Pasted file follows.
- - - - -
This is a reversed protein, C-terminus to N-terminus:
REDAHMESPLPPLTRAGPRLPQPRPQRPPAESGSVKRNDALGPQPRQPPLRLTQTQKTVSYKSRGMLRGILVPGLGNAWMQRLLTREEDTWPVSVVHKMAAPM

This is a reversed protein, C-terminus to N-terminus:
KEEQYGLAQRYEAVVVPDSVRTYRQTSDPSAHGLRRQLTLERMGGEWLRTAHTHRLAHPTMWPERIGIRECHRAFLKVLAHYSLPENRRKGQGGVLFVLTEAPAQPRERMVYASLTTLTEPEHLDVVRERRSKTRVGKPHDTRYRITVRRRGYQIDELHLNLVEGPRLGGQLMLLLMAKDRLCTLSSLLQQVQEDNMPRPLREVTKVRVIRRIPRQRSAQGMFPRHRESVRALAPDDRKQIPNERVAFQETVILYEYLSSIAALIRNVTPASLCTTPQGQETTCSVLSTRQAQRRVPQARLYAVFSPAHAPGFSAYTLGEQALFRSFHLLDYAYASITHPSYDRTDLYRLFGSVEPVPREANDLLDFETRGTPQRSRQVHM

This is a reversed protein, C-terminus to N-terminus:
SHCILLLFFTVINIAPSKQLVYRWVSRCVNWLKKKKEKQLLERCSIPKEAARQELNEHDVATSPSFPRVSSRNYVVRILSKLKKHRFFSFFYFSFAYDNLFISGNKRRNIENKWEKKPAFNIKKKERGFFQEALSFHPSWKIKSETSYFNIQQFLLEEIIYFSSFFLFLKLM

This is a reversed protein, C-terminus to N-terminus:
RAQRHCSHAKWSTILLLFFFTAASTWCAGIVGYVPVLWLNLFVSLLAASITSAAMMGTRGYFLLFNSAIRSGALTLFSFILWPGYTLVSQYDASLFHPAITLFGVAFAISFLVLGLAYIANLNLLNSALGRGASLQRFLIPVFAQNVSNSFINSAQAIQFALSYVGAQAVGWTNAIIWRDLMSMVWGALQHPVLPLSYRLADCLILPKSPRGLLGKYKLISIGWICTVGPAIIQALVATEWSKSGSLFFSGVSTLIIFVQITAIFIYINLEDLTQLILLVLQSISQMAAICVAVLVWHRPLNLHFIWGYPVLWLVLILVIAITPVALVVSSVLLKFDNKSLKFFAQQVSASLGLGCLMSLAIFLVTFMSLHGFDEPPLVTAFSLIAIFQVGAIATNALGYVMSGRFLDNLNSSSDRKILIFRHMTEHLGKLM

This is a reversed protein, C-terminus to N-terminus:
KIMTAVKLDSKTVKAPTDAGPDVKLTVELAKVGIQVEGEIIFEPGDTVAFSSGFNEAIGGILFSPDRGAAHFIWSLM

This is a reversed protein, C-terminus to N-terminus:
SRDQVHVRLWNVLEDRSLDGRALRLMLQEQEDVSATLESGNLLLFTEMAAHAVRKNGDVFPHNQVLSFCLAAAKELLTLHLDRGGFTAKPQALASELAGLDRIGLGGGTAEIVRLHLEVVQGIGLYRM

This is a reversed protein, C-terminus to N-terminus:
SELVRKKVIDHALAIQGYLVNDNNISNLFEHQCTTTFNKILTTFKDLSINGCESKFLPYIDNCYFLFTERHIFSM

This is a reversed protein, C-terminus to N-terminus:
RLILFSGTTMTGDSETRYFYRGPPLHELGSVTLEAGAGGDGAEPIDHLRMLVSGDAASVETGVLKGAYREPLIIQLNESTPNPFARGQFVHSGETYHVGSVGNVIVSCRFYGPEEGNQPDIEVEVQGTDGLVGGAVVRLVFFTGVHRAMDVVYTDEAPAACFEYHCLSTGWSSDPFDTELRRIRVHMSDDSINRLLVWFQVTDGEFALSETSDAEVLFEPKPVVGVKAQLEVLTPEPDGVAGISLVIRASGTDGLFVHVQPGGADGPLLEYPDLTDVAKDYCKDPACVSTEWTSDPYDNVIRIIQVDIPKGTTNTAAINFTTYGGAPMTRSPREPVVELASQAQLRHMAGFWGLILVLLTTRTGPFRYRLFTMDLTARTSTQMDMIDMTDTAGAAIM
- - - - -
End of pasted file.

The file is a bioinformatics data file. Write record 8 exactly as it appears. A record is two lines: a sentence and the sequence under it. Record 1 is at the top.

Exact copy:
This is a reversed protein, C-terminus to N-terminus:
RLILFSGTTMTGDSETRYFYRGPPLHELGSVTLEAGAGGDGAEPIDHLRMLVSGDAASVETGVLKGAYREPLIIQLNESTPNPFARGQFVHSGETYHVGSVGNVIVSCRFYGPEEGNQPDIEVEVQGTDGLVGGAVVRLVFFTGVHRAMDVVYTDEAPAACFEYHCLSTGWSSDPFDTELRRIRVHMSDDSINRLLVWFQVTDGEFALSETSDAEVLFEPKPVVGVKAQLEVLTPEPDGVAGISLVIRASGTDGLFVHVQPGGADGPLLEYPDLTDVAKDYCKDPACVSTEWTSDPYDNVIRIIQVDIPKGTTNTAAINFTTYGGAPMTRSPREPVVELASQAQLRHMAGFWGLILVLLTTRTGPFRYRLFTMDLTARTSTQMDMIDMTDTAGAAIM